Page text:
As more and more Indian companies urge their employees to work from home amidst the rising number of novel coronavirus cases in the country, cab-hailing startups Uber and Ola, which rely heavily on corporate travels and airport commutes, have started to bear the brunt of it.
Many Bengaluru-based startups including e-tailer Flipkart, food-delivery giant Swiggy, online stock broking company Zerodha, fintech firm Instamojo, social commerce startup Meesho, edtech company Unacademy, and mobility startup Bounce have made work from home mandatory for their staff. Ola, itself, is one among these startups taking these preventive measures. Moreover, IT companies like Wipro and Tech Mahindra, which have the majority of the workforce based in Bengaluru, have followed the suit.
In Delhi, payments firm Paytm and Uber have reportedly offered their employees to work from home. Several Indian companies have also halted business travel outside and within the country.
For the cab-hailing giants, metros like Bengaluru, Hyderabad, Chennai, and Delhi-NCR (National Capital Region) are critical markets and add significantly to their ride numbers. Office commutes by employees, corporate travel, and rides to and from airports, constitute a huge chunk of business for them. With India Inc. opting to work from home, the travel within the city has also gone down dramatically, impacting the business of ride-hailing startups to a large extent.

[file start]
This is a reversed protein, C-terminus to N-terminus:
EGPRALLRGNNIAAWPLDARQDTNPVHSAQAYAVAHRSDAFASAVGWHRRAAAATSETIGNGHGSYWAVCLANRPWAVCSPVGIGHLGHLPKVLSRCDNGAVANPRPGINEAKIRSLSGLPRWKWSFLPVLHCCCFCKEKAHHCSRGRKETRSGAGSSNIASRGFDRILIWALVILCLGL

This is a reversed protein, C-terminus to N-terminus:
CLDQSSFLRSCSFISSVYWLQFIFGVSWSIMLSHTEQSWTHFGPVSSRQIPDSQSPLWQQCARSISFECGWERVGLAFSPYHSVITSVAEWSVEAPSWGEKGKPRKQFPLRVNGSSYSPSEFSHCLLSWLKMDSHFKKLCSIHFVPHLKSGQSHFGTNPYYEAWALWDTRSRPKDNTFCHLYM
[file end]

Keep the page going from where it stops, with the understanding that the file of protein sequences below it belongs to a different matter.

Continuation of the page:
Local media Economic Times (ET) reported that Uber and Ola’s rides went “down by as much as one-third” over the past week, citing insiders and driver associations and company insiders.
“Business has dried up completely. There has been a 40-50% drop since the last one week as all companies have given their employees permission to work from home,” Tanveer Pasha, president of OTU Drivers and Owners Association, told ET.
Corporate travel has also gone down since businesses are now starting to opt for online meetings and events as a preventive measure. For instance, corporate transport solutions provider MoveInSync, which clocks over 100,000 cab trips per day, is seeing a 10% drop in business pan-India, the ET report said. Employees are using personal vehicles to commute whenever required to avoid coming in contact with people who may be unknowingly carrying the virus.
The impact is not only on the demand but also on the supply side.
According to OTU’s Pashu, around 5% of drivers working with the ride-hailing platforms have left Bengaluru for their hometowns “fearing they would be infected as the job puts them in close contact with hundreds of people.”
On Friday, the confirmed COVID-19 cases in the world’s second-most populous country reached 77. Given the uncertainty of this health pandemic to come under control, travel is expected to get hit the hardest among all industries. This essentially means ride-hailing giants have to brace themselves for tougher times ahead.